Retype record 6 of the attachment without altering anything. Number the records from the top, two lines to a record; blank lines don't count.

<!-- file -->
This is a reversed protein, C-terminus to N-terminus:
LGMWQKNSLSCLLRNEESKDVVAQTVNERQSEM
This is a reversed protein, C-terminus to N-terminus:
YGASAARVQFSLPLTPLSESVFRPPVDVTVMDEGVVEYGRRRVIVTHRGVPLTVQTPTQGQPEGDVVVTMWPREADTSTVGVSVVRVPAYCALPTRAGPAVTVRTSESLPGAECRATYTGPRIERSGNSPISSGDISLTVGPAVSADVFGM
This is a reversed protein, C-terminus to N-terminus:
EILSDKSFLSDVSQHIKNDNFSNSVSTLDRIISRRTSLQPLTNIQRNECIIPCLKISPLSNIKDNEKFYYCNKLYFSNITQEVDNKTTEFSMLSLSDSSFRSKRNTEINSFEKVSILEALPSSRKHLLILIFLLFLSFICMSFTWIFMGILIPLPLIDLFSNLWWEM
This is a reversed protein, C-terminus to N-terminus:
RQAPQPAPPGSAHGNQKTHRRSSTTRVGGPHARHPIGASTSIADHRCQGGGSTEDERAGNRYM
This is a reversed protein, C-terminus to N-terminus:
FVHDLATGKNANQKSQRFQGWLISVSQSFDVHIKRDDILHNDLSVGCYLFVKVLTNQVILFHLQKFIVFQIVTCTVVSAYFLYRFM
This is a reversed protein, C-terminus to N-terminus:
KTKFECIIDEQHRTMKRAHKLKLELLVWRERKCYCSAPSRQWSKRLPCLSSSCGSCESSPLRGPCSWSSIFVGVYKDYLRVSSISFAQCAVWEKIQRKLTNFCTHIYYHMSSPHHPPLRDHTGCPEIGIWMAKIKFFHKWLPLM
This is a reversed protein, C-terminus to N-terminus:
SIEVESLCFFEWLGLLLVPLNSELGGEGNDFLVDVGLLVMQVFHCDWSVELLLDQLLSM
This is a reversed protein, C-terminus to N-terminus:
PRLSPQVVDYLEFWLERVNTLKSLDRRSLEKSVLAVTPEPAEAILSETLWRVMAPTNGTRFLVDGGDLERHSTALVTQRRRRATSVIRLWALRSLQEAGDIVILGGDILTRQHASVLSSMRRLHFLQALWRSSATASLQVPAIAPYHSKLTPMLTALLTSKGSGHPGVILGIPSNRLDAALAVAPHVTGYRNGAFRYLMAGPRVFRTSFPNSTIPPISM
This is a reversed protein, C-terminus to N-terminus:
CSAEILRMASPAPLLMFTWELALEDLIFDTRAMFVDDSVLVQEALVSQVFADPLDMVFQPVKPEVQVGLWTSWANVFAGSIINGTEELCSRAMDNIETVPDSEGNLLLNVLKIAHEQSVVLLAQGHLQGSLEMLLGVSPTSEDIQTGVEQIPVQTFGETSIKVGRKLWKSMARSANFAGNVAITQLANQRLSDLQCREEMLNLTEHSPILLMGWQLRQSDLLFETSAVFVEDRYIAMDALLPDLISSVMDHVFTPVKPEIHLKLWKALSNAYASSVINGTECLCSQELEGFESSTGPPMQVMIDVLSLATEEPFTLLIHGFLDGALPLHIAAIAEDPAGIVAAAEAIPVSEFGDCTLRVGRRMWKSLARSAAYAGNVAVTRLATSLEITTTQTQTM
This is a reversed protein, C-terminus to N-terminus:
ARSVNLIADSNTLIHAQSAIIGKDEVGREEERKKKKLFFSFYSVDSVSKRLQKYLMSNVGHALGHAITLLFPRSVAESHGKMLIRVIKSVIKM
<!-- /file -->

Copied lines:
This is a reversed protein, C-terminus to N-terminus:
KTKFECIIDEQHRTMKRAHKLKLELLVWRERKCYCSAPSRQWSKRLPCLSSSCGSCESSPLRGPCSWSSIFVGVYKDYLRVSSISFAQCAVWEKIQRKLTNFCTHIYYHMSSPHHPPLRDHTGCPEIGIWMAKIKFFHKWLPLM